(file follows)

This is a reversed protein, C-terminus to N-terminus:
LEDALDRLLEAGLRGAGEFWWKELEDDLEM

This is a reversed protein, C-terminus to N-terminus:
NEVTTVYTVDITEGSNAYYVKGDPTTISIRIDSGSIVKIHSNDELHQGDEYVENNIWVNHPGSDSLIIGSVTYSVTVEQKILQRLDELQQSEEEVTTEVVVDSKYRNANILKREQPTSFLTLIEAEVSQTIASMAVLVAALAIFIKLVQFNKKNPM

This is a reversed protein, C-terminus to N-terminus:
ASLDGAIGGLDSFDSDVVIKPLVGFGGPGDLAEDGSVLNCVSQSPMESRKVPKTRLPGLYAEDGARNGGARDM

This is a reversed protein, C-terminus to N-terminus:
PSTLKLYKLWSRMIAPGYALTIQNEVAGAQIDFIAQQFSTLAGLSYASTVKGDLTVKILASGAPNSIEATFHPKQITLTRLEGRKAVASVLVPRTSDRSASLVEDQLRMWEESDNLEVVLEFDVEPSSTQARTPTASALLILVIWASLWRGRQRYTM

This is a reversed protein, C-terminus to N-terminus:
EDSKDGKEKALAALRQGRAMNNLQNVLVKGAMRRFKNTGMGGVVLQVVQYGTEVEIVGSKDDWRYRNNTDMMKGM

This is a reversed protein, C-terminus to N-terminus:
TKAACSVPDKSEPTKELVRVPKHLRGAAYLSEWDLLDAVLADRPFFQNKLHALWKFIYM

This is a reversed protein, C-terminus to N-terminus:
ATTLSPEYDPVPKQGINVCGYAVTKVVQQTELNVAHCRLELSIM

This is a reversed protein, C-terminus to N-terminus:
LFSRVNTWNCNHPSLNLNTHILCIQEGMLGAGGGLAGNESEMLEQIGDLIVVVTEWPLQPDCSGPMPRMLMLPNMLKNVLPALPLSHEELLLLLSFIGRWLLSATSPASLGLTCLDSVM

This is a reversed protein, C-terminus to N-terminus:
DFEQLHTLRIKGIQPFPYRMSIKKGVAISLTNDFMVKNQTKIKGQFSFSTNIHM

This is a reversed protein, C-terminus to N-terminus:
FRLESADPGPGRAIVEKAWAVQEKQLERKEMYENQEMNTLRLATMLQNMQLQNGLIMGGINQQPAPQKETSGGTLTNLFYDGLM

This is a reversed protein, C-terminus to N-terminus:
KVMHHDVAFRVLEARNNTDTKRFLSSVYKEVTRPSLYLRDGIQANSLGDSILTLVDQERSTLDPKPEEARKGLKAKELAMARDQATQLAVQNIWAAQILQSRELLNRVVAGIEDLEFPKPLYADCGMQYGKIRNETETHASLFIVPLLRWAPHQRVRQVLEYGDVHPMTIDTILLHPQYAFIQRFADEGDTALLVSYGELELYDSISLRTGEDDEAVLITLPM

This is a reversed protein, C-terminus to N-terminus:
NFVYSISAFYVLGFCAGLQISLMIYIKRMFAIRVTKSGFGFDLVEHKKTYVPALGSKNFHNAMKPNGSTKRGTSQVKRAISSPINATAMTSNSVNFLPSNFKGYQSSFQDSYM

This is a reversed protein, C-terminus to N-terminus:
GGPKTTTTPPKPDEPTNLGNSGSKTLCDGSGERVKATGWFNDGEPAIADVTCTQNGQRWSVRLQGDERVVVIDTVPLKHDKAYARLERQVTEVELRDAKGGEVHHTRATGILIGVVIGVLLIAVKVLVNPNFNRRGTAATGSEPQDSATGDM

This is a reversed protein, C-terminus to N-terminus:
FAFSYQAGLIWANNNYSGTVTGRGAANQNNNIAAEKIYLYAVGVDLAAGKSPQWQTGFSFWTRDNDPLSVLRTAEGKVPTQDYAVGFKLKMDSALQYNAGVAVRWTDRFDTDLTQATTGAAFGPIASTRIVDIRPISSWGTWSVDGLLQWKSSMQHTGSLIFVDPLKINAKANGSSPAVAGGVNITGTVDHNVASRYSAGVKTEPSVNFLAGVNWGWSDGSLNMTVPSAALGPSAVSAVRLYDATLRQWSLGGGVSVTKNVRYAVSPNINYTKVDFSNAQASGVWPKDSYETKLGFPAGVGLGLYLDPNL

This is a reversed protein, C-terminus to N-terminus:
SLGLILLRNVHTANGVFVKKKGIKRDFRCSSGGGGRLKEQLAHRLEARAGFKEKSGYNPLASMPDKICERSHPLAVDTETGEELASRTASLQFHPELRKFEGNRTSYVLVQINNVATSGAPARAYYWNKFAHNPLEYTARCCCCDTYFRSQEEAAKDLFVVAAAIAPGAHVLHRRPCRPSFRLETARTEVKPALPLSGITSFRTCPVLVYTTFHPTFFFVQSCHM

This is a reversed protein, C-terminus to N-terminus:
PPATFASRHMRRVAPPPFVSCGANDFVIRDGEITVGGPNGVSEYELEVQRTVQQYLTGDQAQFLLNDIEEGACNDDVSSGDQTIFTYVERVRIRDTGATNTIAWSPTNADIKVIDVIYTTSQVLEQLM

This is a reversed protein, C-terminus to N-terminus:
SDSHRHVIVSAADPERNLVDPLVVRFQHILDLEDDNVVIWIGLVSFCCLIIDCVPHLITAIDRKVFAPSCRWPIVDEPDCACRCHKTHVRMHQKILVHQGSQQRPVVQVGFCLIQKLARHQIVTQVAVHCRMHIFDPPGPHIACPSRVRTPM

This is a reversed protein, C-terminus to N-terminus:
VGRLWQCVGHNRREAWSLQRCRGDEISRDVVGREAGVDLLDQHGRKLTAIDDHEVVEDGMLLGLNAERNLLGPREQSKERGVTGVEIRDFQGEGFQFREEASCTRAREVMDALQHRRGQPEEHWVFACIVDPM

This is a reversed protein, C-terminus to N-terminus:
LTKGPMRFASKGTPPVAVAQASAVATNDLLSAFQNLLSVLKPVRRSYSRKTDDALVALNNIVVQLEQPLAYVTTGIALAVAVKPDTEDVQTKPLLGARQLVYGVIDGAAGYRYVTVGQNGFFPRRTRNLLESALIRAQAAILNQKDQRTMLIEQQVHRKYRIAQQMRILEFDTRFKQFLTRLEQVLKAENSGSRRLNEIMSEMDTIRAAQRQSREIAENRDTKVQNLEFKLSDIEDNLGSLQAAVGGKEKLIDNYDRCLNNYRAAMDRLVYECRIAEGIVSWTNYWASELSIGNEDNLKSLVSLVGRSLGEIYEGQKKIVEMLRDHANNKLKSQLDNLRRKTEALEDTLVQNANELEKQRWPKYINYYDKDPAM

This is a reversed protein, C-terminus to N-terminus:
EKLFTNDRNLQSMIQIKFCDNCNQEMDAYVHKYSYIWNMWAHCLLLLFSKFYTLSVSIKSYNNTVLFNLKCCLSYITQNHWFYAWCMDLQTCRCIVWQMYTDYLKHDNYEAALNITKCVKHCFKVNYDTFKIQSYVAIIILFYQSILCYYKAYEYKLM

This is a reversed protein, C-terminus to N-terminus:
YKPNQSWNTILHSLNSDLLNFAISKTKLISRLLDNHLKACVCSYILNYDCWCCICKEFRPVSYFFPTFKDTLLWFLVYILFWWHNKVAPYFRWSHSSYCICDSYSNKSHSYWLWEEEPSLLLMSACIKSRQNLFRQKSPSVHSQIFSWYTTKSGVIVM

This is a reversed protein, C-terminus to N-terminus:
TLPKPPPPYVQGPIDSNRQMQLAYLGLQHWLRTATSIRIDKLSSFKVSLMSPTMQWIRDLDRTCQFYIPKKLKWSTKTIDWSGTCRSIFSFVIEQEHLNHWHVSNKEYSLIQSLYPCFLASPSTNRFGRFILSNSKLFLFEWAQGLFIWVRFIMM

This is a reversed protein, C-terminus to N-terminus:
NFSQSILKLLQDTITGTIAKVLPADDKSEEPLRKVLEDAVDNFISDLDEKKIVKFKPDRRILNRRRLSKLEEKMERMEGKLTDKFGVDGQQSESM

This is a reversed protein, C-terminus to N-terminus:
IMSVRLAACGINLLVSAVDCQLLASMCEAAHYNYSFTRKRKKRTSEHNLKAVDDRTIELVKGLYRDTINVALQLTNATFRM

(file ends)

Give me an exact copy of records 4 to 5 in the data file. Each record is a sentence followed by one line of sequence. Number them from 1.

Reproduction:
This is a reversed protein, C-terminus to N-terminus:
PSTLKLYKLWSRMIAPGYALTIQNEVAGAQIDFIAQQFSTLAGLSYASTVKGDLTVKILASGAPNSIEATFHPKQITLTRLEGRKAVASVLVPRTSDRSASLVEDQLRMWEESDNLEVVLEFDVEPSSTQARTPTASALLILVIWASLWRGRQRYTM

This is a reversed protein, C-terminus to N-terminus:
EDSKDGKEKALAALRQGRAMNNLQNVLVKGAMRRFKNTGMGGVVLQVVQYGTEVEIVGSKDDWRYRNNTDMMKGM